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By John B. O'Donnell and John B. O'Donnell,SUN STAFF | May 3, 2001
Susan Gaffney, the chief investigator at the U.S. Department of Housing and Urban Development, whose plans for a fraud probe in Baltimore sparked charges of racism from former Mayor Kurt L. Schmoke three years ago, announced her retirement yesterday. Gaffney, 57, said she plans to retire "in about a month" after 22 years in the federal government. In 1993, former President Bill Clinton named her HUD inspector general, an independent post that supervises a nationwide staff of auditors and criminal investigators.
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NEWS
By Andrea F. Siegel and Erin Cox, The Baltimore Sun | July 18, 2012
In Anne Arundel County, public relations appear to go hand-in-hand with police work. Arrested the nephew of an Annapolis mayoral candidate? Run that up the ranks to the chief. A television producer wants to interview a detective about gangs? “HIGHLY” recommend a public information officer sits in and “ensure he stays on course.” Make sure the chief signs off on that, too. The Anne Arundel County Police Department released hundreds of emails this month detailing interactions with the media.
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NEWS
By John B. O'Donnell and John B. O'Donnell,SUN STAFF | April 21, 1998
The chief investigator for the U.S. Department of Housing and Urban Development goes to Capitol Hill today to defend the major criminal probes she plans for Baltimore and two other cities.HUD inspector general Susan Gaffney, whose critics have said her targeting of Baltimore, San Francisco and New Orleans is racially and politically motivated, is expected to speak extensively in public for the first time about the investigations, which were prompted by Congress.As the U.S. Conference of Mayors joined Gaffney's critics yesterday, sources said she would detail her defense today at a hearing called to assess the effectiveness of inspectors general in the 20 years since the watchdog job was created in Cabinet departments.
NEWS
By Luke Broadwater, The Baltimore Sun | February 8, 2012
The election fraud trial of veteran political consultant Julius Henson was postponed Wednesday because of the illness of the state's primary investigator in the case. Baltimore Circuit Judge Emanuel Brown postponed the trial, which centers on an Election Day 2010 robocall, until Feb. 23, when jury selection is expected to begin. Prosecutors believe Special Agent John C. Poliks will have recovered enough by then to participate in the trial. Lawyers in the case finished a motions hearing on Tuesday, during which one of three conspiracy charges against Henson was dismissed because Brown deemed it repetitive.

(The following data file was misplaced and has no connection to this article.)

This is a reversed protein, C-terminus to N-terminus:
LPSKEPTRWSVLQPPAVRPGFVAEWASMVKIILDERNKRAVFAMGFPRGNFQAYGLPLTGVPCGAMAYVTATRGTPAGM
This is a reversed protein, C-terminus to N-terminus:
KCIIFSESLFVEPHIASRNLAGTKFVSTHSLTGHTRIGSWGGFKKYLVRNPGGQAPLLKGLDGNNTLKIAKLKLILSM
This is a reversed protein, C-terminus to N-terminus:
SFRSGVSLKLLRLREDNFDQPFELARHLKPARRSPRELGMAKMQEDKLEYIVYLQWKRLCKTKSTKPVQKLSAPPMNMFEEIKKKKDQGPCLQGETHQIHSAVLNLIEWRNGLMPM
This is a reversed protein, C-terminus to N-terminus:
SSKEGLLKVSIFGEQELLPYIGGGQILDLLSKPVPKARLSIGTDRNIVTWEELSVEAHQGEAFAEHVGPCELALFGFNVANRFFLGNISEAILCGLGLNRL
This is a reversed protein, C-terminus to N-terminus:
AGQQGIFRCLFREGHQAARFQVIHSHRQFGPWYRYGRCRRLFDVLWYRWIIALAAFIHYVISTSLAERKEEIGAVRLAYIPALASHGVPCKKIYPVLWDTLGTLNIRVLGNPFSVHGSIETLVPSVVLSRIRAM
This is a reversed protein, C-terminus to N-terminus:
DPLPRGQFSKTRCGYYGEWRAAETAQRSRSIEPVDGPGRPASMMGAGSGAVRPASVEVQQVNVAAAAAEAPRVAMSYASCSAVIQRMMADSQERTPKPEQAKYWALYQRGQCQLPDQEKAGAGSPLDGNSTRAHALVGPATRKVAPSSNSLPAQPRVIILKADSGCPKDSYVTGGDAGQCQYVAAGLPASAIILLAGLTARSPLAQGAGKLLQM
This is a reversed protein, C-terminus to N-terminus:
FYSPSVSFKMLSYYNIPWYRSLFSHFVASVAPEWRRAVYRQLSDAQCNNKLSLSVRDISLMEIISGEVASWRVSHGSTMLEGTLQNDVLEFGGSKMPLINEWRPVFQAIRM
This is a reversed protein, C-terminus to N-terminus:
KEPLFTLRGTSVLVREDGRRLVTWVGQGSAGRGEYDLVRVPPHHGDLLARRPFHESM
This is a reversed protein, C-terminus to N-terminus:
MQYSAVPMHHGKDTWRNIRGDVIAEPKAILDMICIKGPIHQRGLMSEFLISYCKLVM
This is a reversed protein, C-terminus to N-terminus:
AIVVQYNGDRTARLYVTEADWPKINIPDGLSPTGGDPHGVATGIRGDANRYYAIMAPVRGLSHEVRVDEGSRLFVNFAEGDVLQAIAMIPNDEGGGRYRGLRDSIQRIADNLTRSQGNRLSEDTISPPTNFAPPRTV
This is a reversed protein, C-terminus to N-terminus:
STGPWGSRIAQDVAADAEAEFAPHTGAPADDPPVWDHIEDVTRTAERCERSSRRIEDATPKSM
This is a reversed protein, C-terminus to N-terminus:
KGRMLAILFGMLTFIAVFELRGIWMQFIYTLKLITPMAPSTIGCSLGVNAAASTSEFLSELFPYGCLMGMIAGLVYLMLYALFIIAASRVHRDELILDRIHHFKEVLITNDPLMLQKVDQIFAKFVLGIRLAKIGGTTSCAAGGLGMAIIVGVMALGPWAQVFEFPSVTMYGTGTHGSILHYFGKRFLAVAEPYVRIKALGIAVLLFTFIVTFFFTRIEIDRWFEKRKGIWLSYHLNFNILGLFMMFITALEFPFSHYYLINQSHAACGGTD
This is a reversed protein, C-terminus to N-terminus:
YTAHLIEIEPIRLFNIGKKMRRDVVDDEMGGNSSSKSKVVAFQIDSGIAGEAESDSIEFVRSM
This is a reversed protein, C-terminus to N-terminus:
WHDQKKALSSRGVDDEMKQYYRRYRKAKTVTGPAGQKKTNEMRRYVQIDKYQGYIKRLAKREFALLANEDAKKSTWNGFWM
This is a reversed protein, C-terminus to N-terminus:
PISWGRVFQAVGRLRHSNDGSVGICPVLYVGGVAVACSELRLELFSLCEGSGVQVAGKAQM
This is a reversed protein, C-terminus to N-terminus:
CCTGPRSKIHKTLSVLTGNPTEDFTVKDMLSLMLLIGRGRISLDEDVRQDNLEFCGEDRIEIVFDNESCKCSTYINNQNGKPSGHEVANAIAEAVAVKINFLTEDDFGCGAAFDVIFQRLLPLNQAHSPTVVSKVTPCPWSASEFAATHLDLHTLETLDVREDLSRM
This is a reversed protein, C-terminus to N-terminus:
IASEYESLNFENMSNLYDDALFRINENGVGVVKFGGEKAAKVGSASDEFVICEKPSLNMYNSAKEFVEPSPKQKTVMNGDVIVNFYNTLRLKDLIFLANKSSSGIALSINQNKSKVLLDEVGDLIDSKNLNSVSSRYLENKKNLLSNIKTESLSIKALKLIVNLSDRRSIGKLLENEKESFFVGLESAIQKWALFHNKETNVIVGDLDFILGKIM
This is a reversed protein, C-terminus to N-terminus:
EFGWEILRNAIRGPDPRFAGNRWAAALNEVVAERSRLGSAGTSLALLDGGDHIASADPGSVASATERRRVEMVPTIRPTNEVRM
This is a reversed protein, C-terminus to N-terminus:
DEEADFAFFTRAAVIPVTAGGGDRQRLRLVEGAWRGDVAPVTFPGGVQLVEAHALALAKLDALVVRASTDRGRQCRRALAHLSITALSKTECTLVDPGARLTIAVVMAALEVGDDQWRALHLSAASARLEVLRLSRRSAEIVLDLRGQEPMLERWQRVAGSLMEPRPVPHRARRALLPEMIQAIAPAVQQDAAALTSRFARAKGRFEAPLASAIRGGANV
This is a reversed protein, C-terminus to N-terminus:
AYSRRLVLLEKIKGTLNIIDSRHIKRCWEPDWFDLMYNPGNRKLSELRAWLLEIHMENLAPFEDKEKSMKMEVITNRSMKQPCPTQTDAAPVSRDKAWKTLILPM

NEWS
By John B. O'Donnell and John B. O'Donnell,SUN STAFF | September 10, 1998
WASHINGTON -- Taking the gloves off in an increasingly hostile confrontation, the chief investigator for the U.S. Department of Housing and Urban Development accused its secretary, Andrew M. Cuomo, of "a series of attacks and dirty tricks" designed to force her resignation.Susan Gaffney, the inspector general, spoke at a Senate committee hearing yesterday, where she pleaded for help from Congress in fending off Cuomo's attempts to curb her independence, undermine her office's work and to begin conducting criminal investigations, a responsibility she now has.Appearing before the Senate Governmental Affairs Committee, she also charged that a Cuomo aide had sought "amnesty" from the Justice Department for the targets of a six-year investigation by her office into the spending of "millions and millions" of dollars in HUD funds.
NEWS
By DeWitt Bliss and DeWitt Bliss,Sun Staff Writer | October 28, 1994
Thomas O. Martin, a retired state investigator and FBI agent who worked on the famous Brink's robbery, died Tuesday at the Johns Hopkins Hospital of a heart attack after surgery. He was 73.In appointing Mr. Martin chief investigator of the newly formed state prosecutor's office in 1978, Gerald D. Glass described him as a "relentless worker." Mr. Glass headed the office.At that time, Mr. Martin declared that he wanted to get "back in my own element, criminal fraud, the fraud element of accounting."
NEWS
By Dennis M. Sweeney | July 21, 2008
Maryland State Police didn't do their homework before they started spying on peace activists and anti-death-penalty groups. If the amateur spymasters had read up on their Maryland law enforcement history before launching this escapade, they might have had a good laugh and learned a thing or two. They would have discovered that similar surveillance efforts went awry for a state law enforcement unit that included troopers more than a half-century ago....
NEWS
By Andrea F. Siegel and Erin Cox, The Baltimore Sun | July 18, 2012
In Anne Arundel County, public relations appear to go hand-in-hand with police work. Arrested the nephew of an Annapolis mayoral candidate? Run that up the ranks to the chief. A television producer wants to interview a detective about gangs? “HIGHLY” recommend a public information officer sits in and “ensure he stays on course.” Make sure the chief signs off on that, too. The Anne Arundel County Police Department released hundreds of emails this month detailing interactions with the media.
NEWS
By Justin Fenton and Madison Park and Justin Fenton and Madison Park,Sun reporters | June 21, 2007
The state investigator heading a probe involving the Aberdeen city government has deep political roots in Harford County, leading some of those subpoenaed in the case and watchdog groups to raise questions about a potential conflict of interest. Stephen M. Wright, an accountant whose no-bid contract with the city is among the documents subpoenaed by the office of the state prosecutor, said he has contacted State Prosecutor Robert A. Rohrbaugh and the agency's chief investigator to complain, while the city's mayor is calling the investigation politically motivated.
NEWS
By Staff Report | February 5, 1993
George H. Roth, who had been an FBI agent, chief of investigations for the National Security Agency and an aide to Vice President Spiro T. Agnew, died Tuesday of lung cancer at his home in Preston.Mr. Roth, who was 65 and had lived in Glen Burnie before moving to Preston about 20 years ago, owned the Gulf Intelligence Agency, which handled private investigations.He had retired in 1972 as chief of investigations for the National Security Agency, a post he held since the late 1950s. He had served as a special agent of the FBI from 1950 until 1957.